From Marine Contemporary:
Barrie’s recent work is inspired by ephemeral, free-play sites such as the junkyard playgrounds of the sixties and seventies, including his latest investigation into the genesis of vertical skate culture and the locations that it occupied.
Although temporary, such improvised sites often become catalysts for larger social movements that inform our ideas about civil rights and what constitutes public space. The exhibition focuses on the California “Skate Wave” phenomenon of the mid 1970’s and the Central Arizona Project (CAP) of 1968.
A ten-foot fiberglass ramp, Skate Wave circa 1977, 2013 is the focal point of the exhibition. At first glance, the sculpture appears to be a partial section of a concrete pool, but then tapers off like a breaking ocean wave. Historically, improvisational objects such as this emerged out of a need to practice carving surf-like maneuvers on land during down times. It was also related to the activity of skating drained residential pools, which was the result of a statewide drought mandate to conserve water. “The Wave,” as it was originally called in the 1970’s is a unique hybrid that uses the traditional craft of surfboard making to recreate the vertical rise experience of skating pools. “The Wave” would often appear in a dead end beach parking lot, or suburban cul- de-sac in Dana Point or Marina Del Rey, attract a group of skaters and observers for a few hours, and then, disappear.
Skate Wave is a representation of “The Wave” to scale, using exactly the same materials and processes. It will appear in the parking lot adjacent to the gallery throughout the duration of the exhibition. Like the original, it can be broken down into two parts, loaded into the back of a full size pickup truck, and transported to different locations.
Also included in the exhibition is a series of large format photographs
that continue Barrie’s experiments with processes that combine aspects of drawing and performance. Working from archival photographs, Barrie reconstructs one of the massive concrete pipes used for the Central Arizona Project (CAP) – the largest water works project of its kind ever undertaken. The sections of concrete pipeline were so enormous (22 feet in diameter), they had to be cast out in the open desert, where they could cure and be buried on site. While these pipes were above ground, they became temporary meccas for skateboarders who would travel from all over the region, skirting security fences and possible arrest, to experience the sheer verticality these concrete giants had to offer.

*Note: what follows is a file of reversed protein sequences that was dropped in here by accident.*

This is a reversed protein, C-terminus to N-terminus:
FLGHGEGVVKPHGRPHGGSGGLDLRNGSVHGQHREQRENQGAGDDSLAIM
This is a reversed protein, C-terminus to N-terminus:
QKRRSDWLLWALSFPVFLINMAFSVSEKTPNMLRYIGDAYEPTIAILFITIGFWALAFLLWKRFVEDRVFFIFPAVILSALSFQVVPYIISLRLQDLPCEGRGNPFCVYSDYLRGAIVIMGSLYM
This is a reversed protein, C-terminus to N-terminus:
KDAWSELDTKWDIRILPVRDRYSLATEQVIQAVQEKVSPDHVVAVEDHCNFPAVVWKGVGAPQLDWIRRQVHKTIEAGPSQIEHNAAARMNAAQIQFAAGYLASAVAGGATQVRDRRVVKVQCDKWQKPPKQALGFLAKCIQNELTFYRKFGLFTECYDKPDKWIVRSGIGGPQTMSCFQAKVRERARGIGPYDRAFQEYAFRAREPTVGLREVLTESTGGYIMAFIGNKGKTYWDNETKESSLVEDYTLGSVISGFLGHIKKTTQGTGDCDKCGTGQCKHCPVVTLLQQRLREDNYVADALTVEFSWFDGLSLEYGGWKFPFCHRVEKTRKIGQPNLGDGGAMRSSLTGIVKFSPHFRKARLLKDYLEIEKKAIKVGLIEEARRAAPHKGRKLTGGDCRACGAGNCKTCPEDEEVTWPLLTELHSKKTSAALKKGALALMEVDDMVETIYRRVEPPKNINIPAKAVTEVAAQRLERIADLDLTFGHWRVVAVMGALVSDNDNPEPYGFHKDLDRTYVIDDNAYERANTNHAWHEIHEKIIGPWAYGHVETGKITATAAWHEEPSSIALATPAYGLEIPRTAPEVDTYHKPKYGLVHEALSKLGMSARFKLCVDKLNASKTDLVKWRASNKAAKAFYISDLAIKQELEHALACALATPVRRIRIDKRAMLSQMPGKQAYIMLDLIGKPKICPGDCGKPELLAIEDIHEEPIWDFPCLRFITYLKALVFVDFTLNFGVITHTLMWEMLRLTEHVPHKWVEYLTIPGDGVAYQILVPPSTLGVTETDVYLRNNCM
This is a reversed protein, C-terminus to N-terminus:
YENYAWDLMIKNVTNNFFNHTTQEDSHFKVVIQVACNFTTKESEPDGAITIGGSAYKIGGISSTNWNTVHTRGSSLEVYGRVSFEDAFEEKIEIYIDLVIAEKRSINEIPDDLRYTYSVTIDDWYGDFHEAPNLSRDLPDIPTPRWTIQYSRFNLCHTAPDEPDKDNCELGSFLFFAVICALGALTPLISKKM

Kelly Barrie (b.1973, London, England) received an MFA from California Institute of the Arts, New Hall, California and completed the Whitney Museum Independent Study Program. Barrie’s work, a material hybrid of photography and drawing, recreates forgotten historical events, by literally walking them out of his head through a performative floor drawing using his feet, dark room utensils and white photo luminescent pigment powder on black seamless paper. The light sensitive drawing is then documented in small sections using a 35mm camera, digitally collaged back together, and outputted to scale as one seamless photographic print. In spring of 2010 his works were featured in A Word Like Tomorrow Wears Things Out, at Sikkema Jenkins & Co, NY and reviewed in the March edition of The New Yorker. In winter 2010 Barrie completed a solo exhibition at LAXART entitled Negative Capability, which was reviewed by Sharon Mizota in the Los Angeles Times. Catherine Taft also heralded this exhibition in Saatchi Online magazine as one of the top 10 shows in Los Angeles. Barrie completed his first solo Museum project, Mirror House, in the fall of 2011 for the Santa Monica Museum of Art, which was reviewed in the Los Angeles Times by Leah Ollman, as well as featured in the September edition of Art Practical, Berkeley, CA. In 2011 Mirror House was acquired by the Albright Knox Gallery in Buffalo, NY, and included in their new acquisitions exhibition Surveyor curated by Heather Pesanti. Barrie’s photo-drawings have also been included in the 2008 California Biennial; as well as exhibited internationally in Arte Portugal 2010 and the 2008 Biennale of Sydney Revolutions – Forms That Turn.
1733 — A
Abbot Kinney Blvd
Venice, CA, 90291
Tuesday — Friday 11am — 6pm
Saturday 12pm — 6pm
and by appointment.
Tel/Fax: +1 310 399 0294